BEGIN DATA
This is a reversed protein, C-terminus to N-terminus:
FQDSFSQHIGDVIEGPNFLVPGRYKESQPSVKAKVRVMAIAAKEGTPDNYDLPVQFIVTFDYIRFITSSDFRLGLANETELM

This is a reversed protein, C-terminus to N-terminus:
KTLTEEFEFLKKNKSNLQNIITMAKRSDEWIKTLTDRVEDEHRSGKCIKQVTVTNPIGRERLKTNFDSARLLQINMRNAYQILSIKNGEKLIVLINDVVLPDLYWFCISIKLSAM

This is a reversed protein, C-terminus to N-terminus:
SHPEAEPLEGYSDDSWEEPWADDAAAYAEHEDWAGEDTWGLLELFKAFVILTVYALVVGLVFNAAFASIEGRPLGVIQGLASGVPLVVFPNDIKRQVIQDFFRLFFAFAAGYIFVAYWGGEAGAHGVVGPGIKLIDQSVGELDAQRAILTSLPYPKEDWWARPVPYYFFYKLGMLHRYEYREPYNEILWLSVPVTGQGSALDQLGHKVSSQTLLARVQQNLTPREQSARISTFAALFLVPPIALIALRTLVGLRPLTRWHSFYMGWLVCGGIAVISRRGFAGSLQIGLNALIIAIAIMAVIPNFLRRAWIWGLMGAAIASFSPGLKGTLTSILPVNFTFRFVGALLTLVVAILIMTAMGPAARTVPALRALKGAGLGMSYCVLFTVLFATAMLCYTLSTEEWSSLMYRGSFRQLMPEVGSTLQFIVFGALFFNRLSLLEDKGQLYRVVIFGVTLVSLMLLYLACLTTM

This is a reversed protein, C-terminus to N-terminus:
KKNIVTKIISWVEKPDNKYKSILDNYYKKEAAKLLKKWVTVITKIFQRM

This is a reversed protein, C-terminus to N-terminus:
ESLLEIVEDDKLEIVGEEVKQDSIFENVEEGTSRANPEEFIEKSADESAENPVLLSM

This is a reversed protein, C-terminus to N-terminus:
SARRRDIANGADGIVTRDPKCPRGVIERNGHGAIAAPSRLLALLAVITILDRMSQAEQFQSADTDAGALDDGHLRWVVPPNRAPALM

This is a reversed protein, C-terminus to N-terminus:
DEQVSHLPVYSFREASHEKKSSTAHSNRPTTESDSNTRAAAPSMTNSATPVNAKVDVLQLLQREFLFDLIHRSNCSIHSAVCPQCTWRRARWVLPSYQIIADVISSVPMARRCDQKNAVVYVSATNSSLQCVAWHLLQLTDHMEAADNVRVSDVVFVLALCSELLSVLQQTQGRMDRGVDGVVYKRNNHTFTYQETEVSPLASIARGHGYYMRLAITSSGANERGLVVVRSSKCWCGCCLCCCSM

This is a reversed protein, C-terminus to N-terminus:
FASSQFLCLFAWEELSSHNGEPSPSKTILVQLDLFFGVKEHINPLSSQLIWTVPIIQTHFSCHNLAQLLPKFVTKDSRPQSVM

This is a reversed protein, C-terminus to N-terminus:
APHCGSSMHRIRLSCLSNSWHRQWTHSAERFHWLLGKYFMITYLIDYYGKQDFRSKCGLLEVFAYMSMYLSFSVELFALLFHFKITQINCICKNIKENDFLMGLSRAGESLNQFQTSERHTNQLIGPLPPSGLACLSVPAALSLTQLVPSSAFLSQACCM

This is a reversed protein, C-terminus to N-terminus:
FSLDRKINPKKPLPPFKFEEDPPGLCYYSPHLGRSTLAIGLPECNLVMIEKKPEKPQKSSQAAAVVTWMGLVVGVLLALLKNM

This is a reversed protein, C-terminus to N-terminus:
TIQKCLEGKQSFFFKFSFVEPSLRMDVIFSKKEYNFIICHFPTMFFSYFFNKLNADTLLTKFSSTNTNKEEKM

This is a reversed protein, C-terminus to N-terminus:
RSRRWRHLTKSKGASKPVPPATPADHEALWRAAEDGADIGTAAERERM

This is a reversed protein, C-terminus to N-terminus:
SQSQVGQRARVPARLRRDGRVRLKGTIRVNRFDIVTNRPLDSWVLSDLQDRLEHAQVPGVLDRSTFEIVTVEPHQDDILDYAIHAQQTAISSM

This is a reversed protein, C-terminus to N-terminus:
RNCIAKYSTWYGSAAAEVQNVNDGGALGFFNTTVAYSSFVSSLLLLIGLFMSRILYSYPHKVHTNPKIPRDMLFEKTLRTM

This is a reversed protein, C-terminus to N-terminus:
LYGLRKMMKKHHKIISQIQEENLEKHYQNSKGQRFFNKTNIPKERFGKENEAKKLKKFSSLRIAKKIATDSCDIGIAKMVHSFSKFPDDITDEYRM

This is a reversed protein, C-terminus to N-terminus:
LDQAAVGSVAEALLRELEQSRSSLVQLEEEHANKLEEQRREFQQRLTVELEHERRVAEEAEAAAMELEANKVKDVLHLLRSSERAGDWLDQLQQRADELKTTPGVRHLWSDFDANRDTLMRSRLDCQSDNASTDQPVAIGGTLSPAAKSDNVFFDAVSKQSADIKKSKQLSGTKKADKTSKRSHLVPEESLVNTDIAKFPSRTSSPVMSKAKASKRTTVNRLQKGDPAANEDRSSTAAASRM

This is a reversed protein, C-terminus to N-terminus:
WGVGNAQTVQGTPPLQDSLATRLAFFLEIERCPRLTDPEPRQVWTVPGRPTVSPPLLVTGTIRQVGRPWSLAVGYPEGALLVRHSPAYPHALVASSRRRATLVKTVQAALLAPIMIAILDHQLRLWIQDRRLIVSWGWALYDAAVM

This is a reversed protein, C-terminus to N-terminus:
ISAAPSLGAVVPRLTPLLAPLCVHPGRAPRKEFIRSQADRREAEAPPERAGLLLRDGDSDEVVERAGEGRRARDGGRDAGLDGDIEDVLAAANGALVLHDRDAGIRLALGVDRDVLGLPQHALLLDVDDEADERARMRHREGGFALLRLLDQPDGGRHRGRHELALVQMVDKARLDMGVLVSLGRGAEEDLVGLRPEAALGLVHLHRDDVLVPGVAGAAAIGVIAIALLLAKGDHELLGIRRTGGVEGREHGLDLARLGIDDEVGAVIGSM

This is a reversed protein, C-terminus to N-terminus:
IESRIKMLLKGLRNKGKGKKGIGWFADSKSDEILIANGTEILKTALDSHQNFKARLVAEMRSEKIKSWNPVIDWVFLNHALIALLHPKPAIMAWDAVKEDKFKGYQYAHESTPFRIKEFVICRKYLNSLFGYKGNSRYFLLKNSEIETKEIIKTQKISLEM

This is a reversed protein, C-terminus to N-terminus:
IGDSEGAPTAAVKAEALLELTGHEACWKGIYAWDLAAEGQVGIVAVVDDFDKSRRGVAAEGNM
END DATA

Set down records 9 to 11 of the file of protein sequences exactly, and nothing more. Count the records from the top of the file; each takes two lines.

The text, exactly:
This is a reversed protein, C-terminus to N-terminus:
APHCGSSMHRIRLSCLSNSWHRQWTHSAERFHWLLGKYFMITYLIDYYGKQDFRSKCGLLEVFAYMSMYLSFSVELFALLFHFKITQINCICKNIKENDFLMGLSRAGESLNQFQTSERHTNQLIGPLPPSGLACLSVPAALSLTQLVPSSAFLSQACCM

This is a reversed protein, C-terminus to N-terminus:
FSLDRKINPKKPLPPFKFEEDPPGLCYYSPHLGRSTLAIGLPECNLVMIEKKPEKPQKSSQAAAVVTWMGLVVGVLLALLKNM

This is a reversed protein, C-terminus to N-terminus:
TIQKCLEGKQSFFFKFSFVEPSLRMDVIFSKKEYNFIICHFPTMFFSYFFNKLNADTLLTKFSSTNTNKEEKM